One of the cool things about being an Ambassador for the UNC School of Social Work is the opportunity to meet prospective MSW students and contribute my two cents to their decision-making processes about social work, grad school, and UNC. Recently, I helped with an information session for my program—the Winston-Salem Distance Education program—and one of the attendees mentioned that she was not sure whether she should pursue the full-time on-campus program or the D.E. option. Being a good and faithful Ambassador of the Winston distance program, I, of course, underscored the virtues of D.E. However, I empathized her dilemma, in that I personally had faced the same one as an applicant a couple years ago. I know of other UNC MSW students who have as well. So I thought I would offer some thoughts here, for those of you pondering the question of whether to D.E. or not to D.E.
There are some pretty obvious advantages to choosing the full-time program. It’s faster, for one thing—finished in two years, rather than three—and you get to spend lots of time in Chapel Hill (Woohoo!). Also consider the advantage of being in close proximity to everything that is going on at the School—seminars, research, assistantships, student organizations, and more. There is opportunity aplenty! Furthermore, one of the things that makes our School of Social Work top-notch is the outstanding faculty who are shaping the field with their research and practice. Being able to walk into the office of a Kim Strom-Gottfried or a Gary Bowen to discuss their work is a pretty appealing opportunity—especially if you envision a Ph.D in your future.
On the other hand, not all of us can pick up stakes and move to the Triangle or do without an income for two years. Geography, scheduling, family, and financial factors may make one of the distance education options much more viable. That was the case for me. At the age of thirty-….something… my life is less portable and less pause-able. The part-time format of the Winston-Salem D.E. program—classes all day on Fridays—allowed me to maintain full-time employment during my first year, and even with the addition of field placement in my second year, I am still able to work part time. In Year 3, D.E. students essentially become full-time students, with three days of field placement and one or two days of classes in Chapel Hill each week. Nonetheless, for me and many of my classmates, this three-year distance format is more practical for keeping a foot in our “normal” lives while advancing our social work careers.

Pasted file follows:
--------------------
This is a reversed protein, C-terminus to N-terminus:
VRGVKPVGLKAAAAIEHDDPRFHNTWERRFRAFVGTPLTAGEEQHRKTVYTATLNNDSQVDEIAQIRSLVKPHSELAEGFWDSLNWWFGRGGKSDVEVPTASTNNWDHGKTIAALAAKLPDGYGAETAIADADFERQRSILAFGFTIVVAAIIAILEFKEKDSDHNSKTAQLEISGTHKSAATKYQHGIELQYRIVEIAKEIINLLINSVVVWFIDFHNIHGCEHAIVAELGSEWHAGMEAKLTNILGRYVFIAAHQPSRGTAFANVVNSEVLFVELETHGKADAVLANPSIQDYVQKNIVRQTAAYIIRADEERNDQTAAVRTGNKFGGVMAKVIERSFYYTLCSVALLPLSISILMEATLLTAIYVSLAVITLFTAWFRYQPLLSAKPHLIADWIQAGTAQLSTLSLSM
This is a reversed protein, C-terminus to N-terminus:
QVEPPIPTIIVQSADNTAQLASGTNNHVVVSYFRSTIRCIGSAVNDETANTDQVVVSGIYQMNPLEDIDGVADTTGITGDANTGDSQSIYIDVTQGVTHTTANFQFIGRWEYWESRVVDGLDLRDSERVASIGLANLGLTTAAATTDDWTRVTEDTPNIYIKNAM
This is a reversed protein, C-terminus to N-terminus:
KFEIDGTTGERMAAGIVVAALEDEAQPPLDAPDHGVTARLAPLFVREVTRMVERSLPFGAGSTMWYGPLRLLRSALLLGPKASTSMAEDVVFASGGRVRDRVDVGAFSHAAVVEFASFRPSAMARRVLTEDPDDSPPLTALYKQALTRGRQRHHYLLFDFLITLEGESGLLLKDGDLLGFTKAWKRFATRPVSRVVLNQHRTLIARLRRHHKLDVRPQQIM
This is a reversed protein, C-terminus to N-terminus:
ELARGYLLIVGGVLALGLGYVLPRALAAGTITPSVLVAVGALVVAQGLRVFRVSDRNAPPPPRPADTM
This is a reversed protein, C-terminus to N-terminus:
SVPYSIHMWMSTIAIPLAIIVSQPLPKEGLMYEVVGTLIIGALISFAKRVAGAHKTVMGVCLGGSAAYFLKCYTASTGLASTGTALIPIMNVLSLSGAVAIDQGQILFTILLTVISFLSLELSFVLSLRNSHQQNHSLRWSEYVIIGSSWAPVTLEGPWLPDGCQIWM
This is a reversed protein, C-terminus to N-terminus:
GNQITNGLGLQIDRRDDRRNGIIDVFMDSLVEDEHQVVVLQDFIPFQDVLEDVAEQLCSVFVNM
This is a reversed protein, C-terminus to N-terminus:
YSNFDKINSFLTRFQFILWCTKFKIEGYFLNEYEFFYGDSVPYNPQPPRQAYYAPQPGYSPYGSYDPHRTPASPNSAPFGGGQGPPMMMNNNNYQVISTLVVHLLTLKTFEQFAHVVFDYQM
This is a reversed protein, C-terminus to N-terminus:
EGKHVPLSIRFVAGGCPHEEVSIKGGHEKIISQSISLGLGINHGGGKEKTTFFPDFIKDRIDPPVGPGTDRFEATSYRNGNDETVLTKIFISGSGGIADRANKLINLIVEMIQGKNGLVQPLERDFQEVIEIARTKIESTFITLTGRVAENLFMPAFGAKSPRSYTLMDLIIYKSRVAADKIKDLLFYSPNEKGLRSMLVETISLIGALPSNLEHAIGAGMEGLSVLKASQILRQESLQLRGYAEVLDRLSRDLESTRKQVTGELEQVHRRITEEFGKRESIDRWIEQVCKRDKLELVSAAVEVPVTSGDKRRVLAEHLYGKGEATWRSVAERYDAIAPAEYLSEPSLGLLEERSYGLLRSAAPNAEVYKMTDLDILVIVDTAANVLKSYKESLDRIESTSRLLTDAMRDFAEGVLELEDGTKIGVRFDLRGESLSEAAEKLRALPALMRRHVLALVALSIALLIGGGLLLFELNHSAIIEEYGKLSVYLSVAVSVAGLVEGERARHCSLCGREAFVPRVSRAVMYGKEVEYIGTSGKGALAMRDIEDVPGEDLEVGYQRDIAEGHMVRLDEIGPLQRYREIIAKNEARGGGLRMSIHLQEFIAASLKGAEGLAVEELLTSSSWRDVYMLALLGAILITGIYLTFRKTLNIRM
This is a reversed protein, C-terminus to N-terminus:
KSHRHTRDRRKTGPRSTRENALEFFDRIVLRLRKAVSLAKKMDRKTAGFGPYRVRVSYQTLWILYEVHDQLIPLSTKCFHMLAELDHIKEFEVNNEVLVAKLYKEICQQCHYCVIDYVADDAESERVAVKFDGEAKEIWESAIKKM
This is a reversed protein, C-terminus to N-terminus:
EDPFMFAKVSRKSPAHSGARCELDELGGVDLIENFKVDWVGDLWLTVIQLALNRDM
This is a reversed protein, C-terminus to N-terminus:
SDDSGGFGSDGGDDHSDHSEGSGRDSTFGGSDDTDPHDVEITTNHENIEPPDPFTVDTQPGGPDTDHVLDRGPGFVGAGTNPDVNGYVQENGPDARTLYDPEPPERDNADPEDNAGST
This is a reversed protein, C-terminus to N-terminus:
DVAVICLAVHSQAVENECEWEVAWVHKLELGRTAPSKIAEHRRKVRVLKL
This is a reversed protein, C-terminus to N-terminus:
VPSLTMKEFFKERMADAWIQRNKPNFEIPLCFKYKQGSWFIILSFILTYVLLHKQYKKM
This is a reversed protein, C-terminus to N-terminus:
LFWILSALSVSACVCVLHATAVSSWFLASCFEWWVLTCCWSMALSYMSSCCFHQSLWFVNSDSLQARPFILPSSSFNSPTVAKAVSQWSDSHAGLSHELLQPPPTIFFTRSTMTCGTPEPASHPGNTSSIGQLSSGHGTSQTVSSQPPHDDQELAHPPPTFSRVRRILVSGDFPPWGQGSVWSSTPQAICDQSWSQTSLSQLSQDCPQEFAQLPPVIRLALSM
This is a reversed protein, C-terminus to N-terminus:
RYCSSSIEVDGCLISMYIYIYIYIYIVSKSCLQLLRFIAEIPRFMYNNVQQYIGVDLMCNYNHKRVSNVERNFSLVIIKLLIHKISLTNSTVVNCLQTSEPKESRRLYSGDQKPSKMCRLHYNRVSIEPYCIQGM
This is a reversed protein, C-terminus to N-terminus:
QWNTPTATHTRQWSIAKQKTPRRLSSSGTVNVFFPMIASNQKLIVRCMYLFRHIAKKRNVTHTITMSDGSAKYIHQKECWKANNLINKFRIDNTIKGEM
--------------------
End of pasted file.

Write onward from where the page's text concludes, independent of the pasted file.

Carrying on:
Beyond the practical advantages, I have discovered a few other aspects of D.E. that I consider to be selling points:
*The cohort model – Spending two years of Fridays with the same group of 15 to 20 people means building relationships. Your cohort is a built-in support system, a library of diverse experiences from which to learn, and a foundation for professional connections in the future. It’s also a fascinating experiment in group dynamics. 🙂
*Faculty – Each D.E. program has core faculty who will get to know you and invest themselves in your success. They are extremely accessible and helpful.
*Field placement – D.E. students don’t begin field placement until Year 2. As a result, we enter field slightly more acclimated to being students and with a little more of the social work “ethos” under our belts. Even better, our Field Coordinators have had a year to get to know us, so they are well equipped to help us determine the right placements.
*Age range – D.E. cohorts tend to have a fairly broad age range and are, on average, slightly older than full-time classes. My cohort, for example, has a few students who are recently out of college, a few that have been in the field for decades, and a lot of us who fall somewhere in between. The net effect is a wide spectrum of life experiences and perspectives from which to learn.
*Pace – Particularly for those of us who have been out of school for a while, two classes per semester makes for a much easier transition into graduate school than four classes plus a field placement. For me, the D.E. format has enabled me to adapt to the stress of grad school more effectively, because of the gradual “ramping up” of intensity from year to year.
I will freely admit that I am not an unbiased advisor on the issue of distance education versus full-time. I am a proud D.E.-er, and I will proclaim the virtues of my program! Nonetheless, my bias aside, the UNC School of Social Work offers a fantastic opportunity in the form of its Winston-Salem and Triangle Distance Education programs. Any aspiring social worker for whom the traditional full-time format offers practical obstacles—or with whom the above advantages resonate as particularly appealing—should seriously consider applying to a distance MSW program at UNC.
P.S. If you’re wondering whether you can apply to both the on-campus program and a D.E. program, voila: http://ssw.unc.edu/admissions/masters/faq#Admissions